On Tuesday, July 25, the weekly meeting of Orthodox Youth was held in the refectory of St. Nicholas Cathedral in New York City. The speaker for the evening’s meeting was the Administrator of the Patriarchal Parishes in the USA, His Grace John, Bishop of Naro-Fominsk. His Grace proposed speaking with the youth about his thoughts on the role of the internet in the life of an Orthodox Christian.
To begin, Bishop John briefly shared some of his own observations. He believes that active participation in internet discussions (when time spent on social media prevails over live communication), the notion of the “here and now” – something extremely important for a Christian – is threatened.
Bishop John drew the attention of the young people [to the fact] that the life of the Church was founded on the basis of the parish community. People would gather together to pray, commune from one common Chalice, and then interact with one another during fellowship. It would seem that a more individualized model of communication, where one could meet with a so-called “priest-psychoanalyst,” would be more effective. One would be able to make an appointment and be able to resolve spiritual and moral problems one-on-one. Why, then, would it be necessary to gather and pray together?
Vladyka reminded [his audience] that the first Christian churches (much like the modern parish) were established on the basis that the Church is a hospital where all can come to recover. Thus, those who came to the Church were all united in their desire to be healed. We are not saints, but rather a group of penitent sinners. This is why when we come to a hospital and our leg hurts, we do not desire to point with our fingers at someone who is deaf or blind sitting near us with a more serious illness than ourselves. This is something that doesn’t concern us.
“I was recently at a meeting for Alcoholics Anonymous and witnessed the many takeaways from the Church,” said Vladyka John. “A person comes and exclaims that ‘I am an alcoholic.’ He is not proud of this, but upon recognizing his own weaknesses, he begins the path to recovery. Moreover, those who participate in these meetings do not identify themselves as healed until the end, once they understand the need for God’s help, as well as the daily struggle to better oneself.”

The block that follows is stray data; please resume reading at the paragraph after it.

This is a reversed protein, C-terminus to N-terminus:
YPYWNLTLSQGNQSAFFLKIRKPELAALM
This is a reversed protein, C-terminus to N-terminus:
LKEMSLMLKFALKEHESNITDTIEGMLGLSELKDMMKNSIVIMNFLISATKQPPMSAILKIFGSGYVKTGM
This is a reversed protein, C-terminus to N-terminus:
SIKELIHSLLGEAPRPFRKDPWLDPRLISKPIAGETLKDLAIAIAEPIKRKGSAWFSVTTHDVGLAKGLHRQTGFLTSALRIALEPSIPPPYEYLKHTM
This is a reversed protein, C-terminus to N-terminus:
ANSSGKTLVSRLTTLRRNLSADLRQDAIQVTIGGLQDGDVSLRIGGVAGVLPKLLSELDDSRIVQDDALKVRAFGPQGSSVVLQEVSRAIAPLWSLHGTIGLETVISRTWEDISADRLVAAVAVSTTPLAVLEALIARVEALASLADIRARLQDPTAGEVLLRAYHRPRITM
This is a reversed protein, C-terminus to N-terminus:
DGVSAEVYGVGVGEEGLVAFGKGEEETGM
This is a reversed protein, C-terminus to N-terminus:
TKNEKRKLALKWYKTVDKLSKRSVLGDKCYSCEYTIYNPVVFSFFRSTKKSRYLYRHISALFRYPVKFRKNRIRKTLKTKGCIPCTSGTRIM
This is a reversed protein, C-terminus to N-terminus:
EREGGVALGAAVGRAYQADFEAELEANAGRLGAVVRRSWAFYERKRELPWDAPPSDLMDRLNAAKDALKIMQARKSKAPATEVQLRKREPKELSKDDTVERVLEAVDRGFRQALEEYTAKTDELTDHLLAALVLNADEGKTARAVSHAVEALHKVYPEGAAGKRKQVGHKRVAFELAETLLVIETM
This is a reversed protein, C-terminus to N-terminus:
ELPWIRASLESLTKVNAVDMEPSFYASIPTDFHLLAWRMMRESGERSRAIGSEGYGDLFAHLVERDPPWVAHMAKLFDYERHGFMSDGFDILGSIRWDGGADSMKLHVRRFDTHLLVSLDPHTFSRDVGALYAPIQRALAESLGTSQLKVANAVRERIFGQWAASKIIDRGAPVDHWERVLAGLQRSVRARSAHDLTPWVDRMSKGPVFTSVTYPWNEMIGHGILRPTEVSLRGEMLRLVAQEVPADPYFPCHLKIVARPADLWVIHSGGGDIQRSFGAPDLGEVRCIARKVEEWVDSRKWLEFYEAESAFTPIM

At the same time, internet communication offers “too broad of a forum.” Someone on the internet can feel the desire to “save the world,” while at the same losing sight of his own illness and the needs of his mother, friend, neighbor, the homeless – who are all near at hand. There are times where we read about problems or conflicts in churches on the other end of the Earth and get so consumed by the ensuing internet discussion that we do not notice those suffering next to us.
Ideally, there should be live interaction in the parish. Members of the parish community are called to bear one another's burdens (Galatians 6:2). It may very well be that a person may be uncomfortable sharing his problems with others. However, this depends on the rector and the atmosphere he creates within the parish. And so, if a person feels disconnected in their own parish, this is well within their right, but it also means that something in the system is not working.
After expressing his own thoughts, Bishop John opened the floor to those present. One attendee stated that, thanks to modern technology, anyone is able to view the service schedule and read spiritual literature from a smartphone, and this is undoubtedly good. At the same time, the internet provides an opportunity for a person to make harsh statements under an alias without the need to answer for his actions. Someone noted that social media users attempt to present themselves insincerely in a more positive light… This in turn leads people to depression, because they try to compare themselves to these “picture perfect” individuals (those who boast about a tidy apartment, smiling children, a photograph in an evening dress or relaxing on the beach) and are unable to do so. Someone else mentioned that the internet allows someone with an urgent spiritual question to get an answer if the priest from the local parish is unavailable.